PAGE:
ESPN's Tim Kurkjian doesn't think we'll ever see the great Halladay again
4/10/2013 12:00:00 PM
ESPN’s Tim Kurkjian joined Tony Bruno and Harry Mayes on March 27 and told the guys that like all great aging pitchers Roy Halladay would find a way to reinvent himself.
After an 0-2 start with a 14.73 ERA and 2.46 WHIP in 7.1 innings pitched, Kurkjian joined the show again and changed his tune somewhat.
“I don’t think we’ll ever see the great Roy Halladay again for long stretches of time. The thought that he’s going to win 22 games and be in the Cy Young race, sorry I just don’t see it. Maybe it’s the 2,600 innings. Maybe he’s hurt although he says he is healthy. Rick Sutcliffe said on our air several times the other night that he’s just not right.
“There’s no exact thing that’s wrong with him but when a pitcher like Sutcliffe says there is no late life on his pitches anymore that’s even more than a velocity issue. When you have no late movement on your pitches, especially when you’re Roy Halladay, that’s a bad thing.”
Kurkjian studied Halladay closely on Monday night and he was less than enthused by Doc’s body language on the hill.
“I was 100 feet away from him and I watched every pitch and I looked at his face on every pitch and he grimaced. He was frustrated and he was agitated and it was clear that he wasn’t throwing the ball the way that he can. After the game he must have said it a fifty times, ‘I’m forcing the ball up there instead of just throwing it’ and maybe it’s because something is preventing him from being free, easy and letting it go.”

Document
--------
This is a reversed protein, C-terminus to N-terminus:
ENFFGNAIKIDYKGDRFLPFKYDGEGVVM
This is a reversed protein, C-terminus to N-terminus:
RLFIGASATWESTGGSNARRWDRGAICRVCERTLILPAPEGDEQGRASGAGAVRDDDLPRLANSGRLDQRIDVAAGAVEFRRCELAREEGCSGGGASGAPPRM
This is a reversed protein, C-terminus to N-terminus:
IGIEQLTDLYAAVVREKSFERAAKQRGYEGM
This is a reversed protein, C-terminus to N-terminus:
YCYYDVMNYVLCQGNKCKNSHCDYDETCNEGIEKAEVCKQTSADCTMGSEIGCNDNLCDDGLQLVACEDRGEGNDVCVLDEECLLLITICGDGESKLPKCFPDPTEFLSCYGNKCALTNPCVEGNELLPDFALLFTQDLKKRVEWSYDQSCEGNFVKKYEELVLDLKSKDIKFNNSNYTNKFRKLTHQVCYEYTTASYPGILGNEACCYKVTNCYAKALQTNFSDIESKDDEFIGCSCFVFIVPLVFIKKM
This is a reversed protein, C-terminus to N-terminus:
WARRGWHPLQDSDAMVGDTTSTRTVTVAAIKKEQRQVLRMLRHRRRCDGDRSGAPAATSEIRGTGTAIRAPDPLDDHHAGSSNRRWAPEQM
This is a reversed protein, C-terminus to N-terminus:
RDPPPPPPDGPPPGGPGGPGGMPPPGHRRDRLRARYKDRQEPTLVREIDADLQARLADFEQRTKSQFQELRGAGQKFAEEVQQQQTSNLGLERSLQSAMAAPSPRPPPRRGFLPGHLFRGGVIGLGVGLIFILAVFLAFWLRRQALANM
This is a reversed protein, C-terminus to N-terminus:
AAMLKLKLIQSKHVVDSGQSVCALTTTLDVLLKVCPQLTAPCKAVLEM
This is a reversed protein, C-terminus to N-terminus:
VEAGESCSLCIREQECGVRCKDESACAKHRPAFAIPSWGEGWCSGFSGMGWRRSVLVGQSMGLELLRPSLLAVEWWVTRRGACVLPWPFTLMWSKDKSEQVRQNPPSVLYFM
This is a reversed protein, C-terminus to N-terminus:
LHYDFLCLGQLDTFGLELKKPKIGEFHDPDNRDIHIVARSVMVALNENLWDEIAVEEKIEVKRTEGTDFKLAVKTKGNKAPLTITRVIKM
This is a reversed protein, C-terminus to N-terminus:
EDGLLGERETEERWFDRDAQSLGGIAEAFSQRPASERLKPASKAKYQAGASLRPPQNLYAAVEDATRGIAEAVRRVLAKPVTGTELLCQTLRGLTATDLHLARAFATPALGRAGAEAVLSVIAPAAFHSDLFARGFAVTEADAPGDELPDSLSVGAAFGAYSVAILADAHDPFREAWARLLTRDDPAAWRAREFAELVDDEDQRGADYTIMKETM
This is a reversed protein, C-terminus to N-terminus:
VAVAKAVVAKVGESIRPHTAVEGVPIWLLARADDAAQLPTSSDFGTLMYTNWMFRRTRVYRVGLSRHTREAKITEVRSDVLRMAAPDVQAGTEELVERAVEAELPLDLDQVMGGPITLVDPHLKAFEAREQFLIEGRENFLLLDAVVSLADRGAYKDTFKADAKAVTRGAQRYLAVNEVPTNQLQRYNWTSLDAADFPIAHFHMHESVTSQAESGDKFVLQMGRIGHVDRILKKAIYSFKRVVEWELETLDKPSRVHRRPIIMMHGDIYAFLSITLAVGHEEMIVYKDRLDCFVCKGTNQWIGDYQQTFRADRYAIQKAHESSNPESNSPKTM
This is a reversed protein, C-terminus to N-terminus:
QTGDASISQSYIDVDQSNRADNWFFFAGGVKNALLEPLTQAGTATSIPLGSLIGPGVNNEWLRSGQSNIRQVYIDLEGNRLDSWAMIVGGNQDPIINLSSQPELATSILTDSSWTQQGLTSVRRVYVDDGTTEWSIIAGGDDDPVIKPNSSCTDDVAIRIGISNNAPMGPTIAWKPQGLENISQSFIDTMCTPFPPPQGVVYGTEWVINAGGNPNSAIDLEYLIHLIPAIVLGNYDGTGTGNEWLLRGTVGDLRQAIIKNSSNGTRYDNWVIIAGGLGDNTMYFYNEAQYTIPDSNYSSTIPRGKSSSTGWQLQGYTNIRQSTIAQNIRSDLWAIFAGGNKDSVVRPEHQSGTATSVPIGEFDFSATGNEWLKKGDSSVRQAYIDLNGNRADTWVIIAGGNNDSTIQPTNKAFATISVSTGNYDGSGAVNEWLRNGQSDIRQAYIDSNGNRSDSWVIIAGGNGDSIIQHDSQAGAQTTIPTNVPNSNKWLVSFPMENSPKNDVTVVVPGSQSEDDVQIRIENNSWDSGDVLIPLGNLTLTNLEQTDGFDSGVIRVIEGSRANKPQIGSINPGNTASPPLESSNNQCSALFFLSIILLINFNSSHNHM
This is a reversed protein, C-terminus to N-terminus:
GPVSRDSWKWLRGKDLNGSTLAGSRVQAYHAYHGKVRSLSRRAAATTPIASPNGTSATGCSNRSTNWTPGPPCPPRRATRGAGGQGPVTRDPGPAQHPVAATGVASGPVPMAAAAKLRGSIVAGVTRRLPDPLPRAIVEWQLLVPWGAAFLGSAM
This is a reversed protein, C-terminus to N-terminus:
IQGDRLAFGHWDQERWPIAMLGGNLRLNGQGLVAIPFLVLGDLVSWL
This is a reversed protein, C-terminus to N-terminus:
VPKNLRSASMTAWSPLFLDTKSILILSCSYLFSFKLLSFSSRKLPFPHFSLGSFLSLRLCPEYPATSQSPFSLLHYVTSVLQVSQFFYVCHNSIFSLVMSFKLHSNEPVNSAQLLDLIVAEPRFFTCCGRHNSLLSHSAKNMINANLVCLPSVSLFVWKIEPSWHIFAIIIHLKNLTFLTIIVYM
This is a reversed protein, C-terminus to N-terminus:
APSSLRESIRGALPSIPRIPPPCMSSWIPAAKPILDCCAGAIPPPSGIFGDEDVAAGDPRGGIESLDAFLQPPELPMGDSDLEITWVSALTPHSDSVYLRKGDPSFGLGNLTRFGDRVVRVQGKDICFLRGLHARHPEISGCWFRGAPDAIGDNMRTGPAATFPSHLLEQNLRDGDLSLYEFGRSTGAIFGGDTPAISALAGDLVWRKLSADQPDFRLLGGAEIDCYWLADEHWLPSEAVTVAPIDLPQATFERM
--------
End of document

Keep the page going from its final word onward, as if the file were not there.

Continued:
Halladay said after his last start that his problems are 95 percent mental but observers around the league don’t seem to agree with his self-analysis.
“Scouts who have seen him that I have talked to have said that he’s not using his lower half the way that he used to. Rick Sutcliffe said that he’s not exploding off of the rubber towards the plate and that’s just a physical issue.”
Whether it’s physical or mental or a combination of both, Halladay has been one of the premier pitchers of this generation and his understanding of how to pitch is unrivaled. Kurkjian offered some hope for Phillies fans before dealing out a healthy dose of reality.
“I’m not going to believe that he has forgotten how to locate the ball or how to pitch or how to sequence his pitches. Nobody knows that better than him. I think he was looking at it like, ‘Oh my goodness I’m at 89 now and that’s not the same as being at 93 consistently and without that late life I gotta figure something else out here’ that may be the mental part of it.
“But you’re right, if he’s a third starter for the Phillies and wins 14 games he’s one of the better third starters in the league. The problem is that everyone in Philly knows including you and including me from a distance, he needs to win 20 games and so does Cole Hamels and so does Cliff Lee if they’re gonna win the division.
“He has to be great for them to have a chance and I think that’s going to be a pretty tall order.”